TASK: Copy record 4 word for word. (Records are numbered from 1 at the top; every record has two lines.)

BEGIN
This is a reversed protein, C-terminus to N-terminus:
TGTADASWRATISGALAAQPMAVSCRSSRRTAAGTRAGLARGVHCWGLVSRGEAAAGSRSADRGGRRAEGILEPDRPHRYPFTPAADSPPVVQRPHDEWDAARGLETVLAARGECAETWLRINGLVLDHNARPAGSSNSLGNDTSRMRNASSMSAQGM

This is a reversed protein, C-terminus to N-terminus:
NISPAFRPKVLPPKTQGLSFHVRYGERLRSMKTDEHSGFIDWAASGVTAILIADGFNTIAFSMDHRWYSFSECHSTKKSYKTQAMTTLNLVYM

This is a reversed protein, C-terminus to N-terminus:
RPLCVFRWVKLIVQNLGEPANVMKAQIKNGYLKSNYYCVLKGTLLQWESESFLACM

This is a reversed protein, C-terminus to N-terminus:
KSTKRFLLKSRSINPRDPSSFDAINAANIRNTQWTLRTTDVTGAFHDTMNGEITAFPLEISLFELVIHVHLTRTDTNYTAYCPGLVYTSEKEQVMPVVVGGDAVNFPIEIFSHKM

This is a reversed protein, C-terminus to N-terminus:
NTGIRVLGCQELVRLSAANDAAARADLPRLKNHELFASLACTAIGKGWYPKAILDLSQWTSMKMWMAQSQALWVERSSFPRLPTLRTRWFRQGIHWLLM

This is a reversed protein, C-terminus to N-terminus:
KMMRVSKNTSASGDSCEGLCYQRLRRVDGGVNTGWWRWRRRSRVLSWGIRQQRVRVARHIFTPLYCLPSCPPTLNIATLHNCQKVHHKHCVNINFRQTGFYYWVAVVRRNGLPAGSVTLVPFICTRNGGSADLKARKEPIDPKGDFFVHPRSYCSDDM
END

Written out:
This is a reversed protein, C-terminus to N-terminus:
KSTKRFLLKSRSINPRDPSSFDAINAANIRNTQWTLRTTDVTGAFHDTMNGEITAFPLEISLFELVIHVHLTRTDTNYTAYCPGLVYTSEKEQVMPVVVGGDAVNFPIEIFSHKM